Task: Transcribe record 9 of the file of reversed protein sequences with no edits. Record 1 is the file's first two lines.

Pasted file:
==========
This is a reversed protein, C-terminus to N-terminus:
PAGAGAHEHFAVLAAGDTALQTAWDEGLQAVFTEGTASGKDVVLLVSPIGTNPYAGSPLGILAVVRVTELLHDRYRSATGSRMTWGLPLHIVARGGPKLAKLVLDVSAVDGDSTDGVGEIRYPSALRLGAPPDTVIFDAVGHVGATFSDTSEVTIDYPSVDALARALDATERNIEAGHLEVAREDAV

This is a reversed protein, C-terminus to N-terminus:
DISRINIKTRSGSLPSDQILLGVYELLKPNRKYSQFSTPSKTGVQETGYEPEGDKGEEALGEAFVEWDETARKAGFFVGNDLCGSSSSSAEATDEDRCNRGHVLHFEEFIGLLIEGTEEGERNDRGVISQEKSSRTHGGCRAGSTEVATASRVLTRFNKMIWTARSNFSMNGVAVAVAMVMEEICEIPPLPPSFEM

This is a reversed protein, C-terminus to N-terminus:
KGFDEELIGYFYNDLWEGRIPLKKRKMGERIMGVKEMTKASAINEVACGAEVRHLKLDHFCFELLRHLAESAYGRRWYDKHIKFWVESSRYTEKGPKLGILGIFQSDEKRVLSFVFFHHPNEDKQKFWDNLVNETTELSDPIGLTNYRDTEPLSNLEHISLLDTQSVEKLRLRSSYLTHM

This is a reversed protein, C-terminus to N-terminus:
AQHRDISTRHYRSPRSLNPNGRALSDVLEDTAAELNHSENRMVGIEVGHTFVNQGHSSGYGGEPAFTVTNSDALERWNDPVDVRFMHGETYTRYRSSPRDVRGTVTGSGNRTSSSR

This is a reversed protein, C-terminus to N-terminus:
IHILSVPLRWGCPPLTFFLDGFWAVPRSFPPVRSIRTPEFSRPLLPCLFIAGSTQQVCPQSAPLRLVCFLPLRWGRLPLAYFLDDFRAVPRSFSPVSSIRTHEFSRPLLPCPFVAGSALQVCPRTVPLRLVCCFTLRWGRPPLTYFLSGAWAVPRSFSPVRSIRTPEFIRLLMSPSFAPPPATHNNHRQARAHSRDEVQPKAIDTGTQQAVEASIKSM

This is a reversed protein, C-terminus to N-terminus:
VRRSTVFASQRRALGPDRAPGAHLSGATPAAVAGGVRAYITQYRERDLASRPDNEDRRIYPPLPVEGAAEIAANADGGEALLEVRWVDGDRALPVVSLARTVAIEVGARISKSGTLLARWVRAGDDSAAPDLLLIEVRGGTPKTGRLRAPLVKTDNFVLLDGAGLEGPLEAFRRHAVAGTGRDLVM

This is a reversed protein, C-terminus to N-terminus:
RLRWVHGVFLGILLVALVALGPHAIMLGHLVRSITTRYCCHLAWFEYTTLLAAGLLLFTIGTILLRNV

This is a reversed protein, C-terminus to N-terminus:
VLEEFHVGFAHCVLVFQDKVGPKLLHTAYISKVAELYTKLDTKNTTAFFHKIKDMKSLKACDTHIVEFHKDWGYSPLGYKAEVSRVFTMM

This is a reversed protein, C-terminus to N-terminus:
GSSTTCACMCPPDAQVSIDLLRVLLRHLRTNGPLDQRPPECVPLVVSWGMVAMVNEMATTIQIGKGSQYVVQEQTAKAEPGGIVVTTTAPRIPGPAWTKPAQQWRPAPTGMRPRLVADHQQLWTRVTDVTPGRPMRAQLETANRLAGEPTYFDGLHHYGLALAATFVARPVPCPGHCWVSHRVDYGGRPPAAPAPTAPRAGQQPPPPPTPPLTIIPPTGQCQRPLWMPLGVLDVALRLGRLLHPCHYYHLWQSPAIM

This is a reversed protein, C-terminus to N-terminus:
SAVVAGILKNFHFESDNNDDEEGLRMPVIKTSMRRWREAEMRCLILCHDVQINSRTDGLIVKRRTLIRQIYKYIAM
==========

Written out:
This is a reversed protein, C-terminus to N-terminus:
GSSTTCACMCPPDAQVSIDLLRVLLRHLRTNGPLDQRPPECVPLVVSWGMVAMVNEMATTIQIGKGSQYVVQEQTAKAEPGGIVVTTTAPRIPGPAWTKPAQQWRPAPTGMRPRLVADHQQLWTRVTDVTPGRPMRAQLETANRLAGEPTYFDGLHHYGLALAATFVARPVPCPGHCWVSHRVDYGGRPPAAPAPTAPRAGQQPPPPPTPPLTIIPPTGQCQRPLWMPLGVLDVALRLGRLLHPCHYYHLWQSPAIM